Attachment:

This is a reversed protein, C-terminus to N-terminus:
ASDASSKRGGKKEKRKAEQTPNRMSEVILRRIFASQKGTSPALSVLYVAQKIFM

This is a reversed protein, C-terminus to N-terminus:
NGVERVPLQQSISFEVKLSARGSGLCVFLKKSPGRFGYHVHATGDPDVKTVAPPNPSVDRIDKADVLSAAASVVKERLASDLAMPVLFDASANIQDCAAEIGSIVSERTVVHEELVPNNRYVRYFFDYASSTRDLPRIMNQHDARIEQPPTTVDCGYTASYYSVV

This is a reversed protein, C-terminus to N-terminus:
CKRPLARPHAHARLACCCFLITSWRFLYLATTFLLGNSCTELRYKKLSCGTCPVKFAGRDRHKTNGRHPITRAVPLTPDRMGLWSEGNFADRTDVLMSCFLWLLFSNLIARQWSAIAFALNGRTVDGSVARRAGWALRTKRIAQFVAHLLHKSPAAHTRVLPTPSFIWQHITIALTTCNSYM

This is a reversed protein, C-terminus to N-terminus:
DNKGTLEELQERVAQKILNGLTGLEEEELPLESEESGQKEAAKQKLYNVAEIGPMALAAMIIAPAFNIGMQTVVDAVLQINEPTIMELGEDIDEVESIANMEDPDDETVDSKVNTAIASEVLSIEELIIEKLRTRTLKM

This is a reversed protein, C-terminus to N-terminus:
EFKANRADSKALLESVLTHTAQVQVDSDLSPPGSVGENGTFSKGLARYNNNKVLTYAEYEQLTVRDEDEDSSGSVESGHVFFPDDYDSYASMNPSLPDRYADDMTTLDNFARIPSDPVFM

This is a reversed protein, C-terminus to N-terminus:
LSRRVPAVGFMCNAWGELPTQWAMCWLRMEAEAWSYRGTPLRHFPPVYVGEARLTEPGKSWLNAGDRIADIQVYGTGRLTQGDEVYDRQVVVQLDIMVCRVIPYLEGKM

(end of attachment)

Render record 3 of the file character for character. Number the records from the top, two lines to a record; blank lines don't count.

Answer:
This is a reversed protein, C-terminus to N-terminus:
CKRPLARPHAHARLACCCFLITSWRFLYLATTFLLGNSCTELRYKKLSCGTCPVKFAGRDRHKTNGRHPITRAVPLTPDRMGLWSEGNFADRTDVLMSCFLWLLFSNLIARQWSAIAFALNGRTVDGSVARRAGWALRTKRIAQFVAHLLHKSPAAHTRVLPTPSFIWQHITIALTTCNSYM